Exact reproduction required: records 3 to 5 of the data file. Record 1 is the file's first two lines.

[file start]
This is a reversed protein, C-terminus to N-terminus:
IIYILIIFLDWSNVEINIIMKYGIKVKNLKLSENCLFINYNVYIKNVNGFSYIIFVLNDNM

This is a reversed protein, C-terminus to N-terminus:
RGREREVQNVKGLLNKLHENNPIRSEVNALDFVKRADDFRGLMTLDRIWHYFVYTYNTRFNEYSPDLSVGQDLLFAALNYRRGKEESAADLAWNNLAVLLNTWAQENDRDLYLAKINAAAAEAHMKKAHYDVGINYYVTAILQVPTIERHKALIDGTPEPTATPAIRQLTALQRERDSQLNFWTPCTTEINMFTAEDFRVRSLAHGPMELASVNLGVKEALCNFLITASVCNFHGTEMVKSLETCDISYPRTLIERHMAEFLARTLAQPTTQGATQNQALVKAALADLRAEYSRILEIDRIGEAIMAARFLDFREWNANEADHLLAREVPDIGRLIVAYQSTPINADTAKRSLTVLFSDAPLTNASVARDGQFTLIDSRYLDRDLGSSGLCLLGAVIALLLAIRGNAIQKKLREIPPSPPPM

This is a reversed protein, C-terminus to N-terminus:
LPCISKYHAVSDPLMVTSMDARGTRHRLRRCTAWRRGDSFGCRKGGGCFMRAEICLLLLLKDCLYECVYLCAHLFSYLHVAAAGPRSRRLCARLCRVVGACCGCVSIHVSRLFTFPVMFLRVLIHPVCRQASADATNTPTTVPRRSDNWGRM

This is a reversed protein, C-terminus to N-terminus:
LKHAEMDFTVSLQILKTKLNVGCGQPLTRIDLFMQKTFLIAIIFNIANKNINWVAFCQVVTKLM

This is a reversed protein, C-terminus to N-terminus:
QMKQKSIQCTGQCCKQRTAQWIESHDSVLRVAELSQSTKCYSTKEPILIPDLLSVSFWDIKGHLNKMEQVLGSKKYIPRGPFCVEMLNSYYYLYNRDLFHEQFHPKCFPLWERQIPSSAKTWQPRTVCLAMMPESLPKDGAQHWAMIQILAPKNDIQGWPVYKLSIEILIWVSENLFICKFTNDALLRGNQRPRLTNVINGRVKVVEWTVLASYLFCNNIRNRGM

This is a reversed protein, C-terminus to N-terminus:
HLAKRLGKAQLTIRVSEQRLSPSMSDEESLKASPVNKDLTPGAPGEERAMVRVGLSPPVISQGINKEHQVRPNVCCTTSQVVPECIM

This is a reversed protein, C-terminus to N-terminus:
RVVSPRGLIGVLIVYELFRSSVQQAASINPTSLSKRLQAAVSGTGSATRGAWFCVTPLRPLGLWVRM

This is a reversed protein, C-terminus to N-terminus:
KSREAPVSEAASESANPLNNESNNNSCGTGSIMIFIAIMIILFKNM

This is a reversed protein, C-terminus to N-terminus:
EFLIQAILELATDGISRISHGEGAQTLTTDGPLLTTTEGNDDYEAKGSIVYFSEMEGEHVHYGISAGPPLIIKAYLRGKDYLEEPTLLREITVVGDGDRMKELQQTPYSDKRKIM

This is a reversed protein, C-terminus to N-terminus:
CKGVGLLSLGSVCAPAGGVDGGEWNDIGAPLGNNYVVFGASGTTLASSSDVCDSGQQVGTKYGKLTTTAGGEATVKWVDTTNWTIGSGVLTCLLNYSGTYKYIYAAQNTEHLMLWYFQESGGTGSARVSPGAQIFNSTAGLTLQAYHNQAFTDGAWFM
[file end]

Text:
This is a reversed protein, C-terminus to N-terminus:
LPCISKYHAVSDPLMVTSMDARGTRHRLRRCTAWRRGDSFGCRKGGGCFMRAEICLLLLLKDCLYECVYLCAHLFSYLHVAAAGPRSRRLCARLCRVVGACCGCVSIHVSRLFTFPVMFLRVLIHPVCRQASADATNTPTTVPRRSDNWGRM

This is a reversed protein, C-terminus to N-terminus:
LKHAEMDFTVSLQILKTKLNVGCGQPLTRIDLFMQKTFLIAIIFNIANKNINWVAFCQVVTKLM

This is a reversed protein, C-terminus to N-terminus:
QMKQKSIQCTGQCCKQRTAQWIESHDSVLRVAELSQSTKCYSTKEPILIPDLLSVSFWDIKGHLNKMEQVLGSKKYIPRGPFCVEMLNSYYYLYNRDLFHEQFHPKCFPLWERQIPSSAKTWQPRTVCLAMMPESLPKDGAQHWAMIQILAPKNDIQGWPVYKLSIEILIWVSENLFICKFTNDALLRGNQRPRLTNVINGRVKVVEWTVLASYLFCNNIRNRGM